Three simple steps to building a healthy meal
Posted on March 05 2020
Although wellness gurus and Instagram celebrities make you believe healthy meals involve mountains of so-called superfoods (think: kale, quinoa and goji berries), you’ll be pleased to hear that as a dietitian, I’ve got a different opinion.
You see, good nutrition really isn’t that complicated. It’s not about fancy, out-there ingredients that cost a bomb – instead, it’s just about eating a well-balanced diet, most of the time. But what exactly is a ‘well balanced diet’? To give you a better understanding, here’s my three simple steps to help you nail healthy eating, every single time.
1. Start with fresh produce
Veggies are oh-so-good for you, rich in disease-fighting antioxidants, gut-loving fibre and a range of vitamins and minerals to keep your body working it’s best. The non-starchy kind (i.e. basically anything that’s not potato, sweet potato or corn), are super low in energy, and should form the basis of every meal you eat. Yes, that’s right – at least 50 per cent of your meal should be made up of veggies! I’m talking carrots, pumpkin, lettuce, tomato, cucumber, mushrooms, broccoli, cauliflower, capsicum, zucchini... you get the picture. With that in mind, it’s wise to start thinking of vegetables as the main event, rather than an afterthought.
2. Add lean protein
With half of your meal taken up by veggies, you’ve got another 50 per cent to fill – and in contrast to what you might think, it shouldn’t all be protein. In fact, proteins should take up only a quarter of your plate – so, say goodbye to huge T-bone steaks! Although protein-rich foods are super nutritious, rich in muscle-building protein, energizing iron and zinc for wound healing, chances are, you’re eating far more than you actually need. Roughly 100 grams of meat, a small fillet of fish, a cup of legumes, a couple of eggs or 170 grams of tofu per meal is all you need for your protein requirements to be well and truly taken care of.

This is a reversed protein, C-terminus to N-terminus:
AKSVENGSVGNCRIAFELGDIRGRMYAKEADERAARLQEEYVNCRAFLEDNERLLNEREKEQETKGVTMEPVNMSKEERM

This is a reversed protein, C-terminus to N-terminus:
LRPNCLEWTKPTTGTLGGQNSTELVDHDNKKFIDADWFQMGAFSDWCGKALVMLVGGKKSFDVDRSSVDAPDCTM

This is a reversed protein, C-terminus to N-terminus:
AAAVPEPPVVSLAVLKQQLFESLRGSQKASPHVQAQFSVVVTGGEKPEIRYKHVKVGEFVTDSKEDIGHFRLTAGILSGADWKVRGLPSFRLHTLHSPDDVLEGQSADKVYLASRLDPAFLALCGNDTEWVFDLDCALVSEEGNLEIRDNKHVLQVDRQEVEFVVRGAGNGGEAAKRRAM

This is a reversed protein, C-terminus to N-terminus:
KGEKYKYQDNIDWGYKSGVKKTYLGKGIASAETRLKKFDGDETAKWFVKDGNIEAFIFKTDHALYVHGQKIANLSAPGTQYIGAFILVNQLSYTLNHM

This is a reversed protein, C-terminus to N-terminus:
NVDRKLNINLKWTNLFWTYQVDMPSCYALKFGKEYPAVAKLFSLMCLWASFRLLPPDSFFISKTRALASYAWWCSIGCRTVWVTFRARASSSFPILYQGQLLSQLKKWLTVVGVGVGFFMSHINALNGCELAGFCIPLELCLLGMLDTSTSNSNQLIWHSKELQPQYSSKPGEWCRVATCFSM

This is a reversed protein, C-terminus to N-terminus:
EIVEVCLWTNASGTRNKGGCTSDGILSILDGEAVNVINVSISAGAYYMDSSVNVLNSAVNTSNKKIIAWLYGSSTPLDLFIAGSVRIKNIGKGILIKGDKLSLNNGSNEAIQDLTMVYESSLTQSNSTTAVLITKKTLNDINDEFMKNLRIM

3. Don’t forget smart carbs
Last but not least, carbohydrates are essential for long-lasting energy – but they’re not all created equally. For a healthy meal, it’s important you choose wholegrain and/or low GI options, like wholegrain bread, rolled oats or sweet potato, rather than white bread, white rice and pastry. You might be surprised to hear that legumes (think: beans, chickpeas and lentils) double up as a source carbohydrates as well as protein. Aim for the final quarter of your meal to consist of these smart carbs.
Pulling it all together
Building a healthy meal really is as easy as one, two, three. Now you know the basics, you’ll be able to whip up a healthy meal every time, in no time at all. More often than not, it just comes down to tweaking what you’re already eating, rather than overhauling your whole diet. Think: lots of veggies, a slice of wholegrain bread and a small steak, rather than a huge steak and a pile of mashed potatoes. Capiche?
Melissa Meier, APD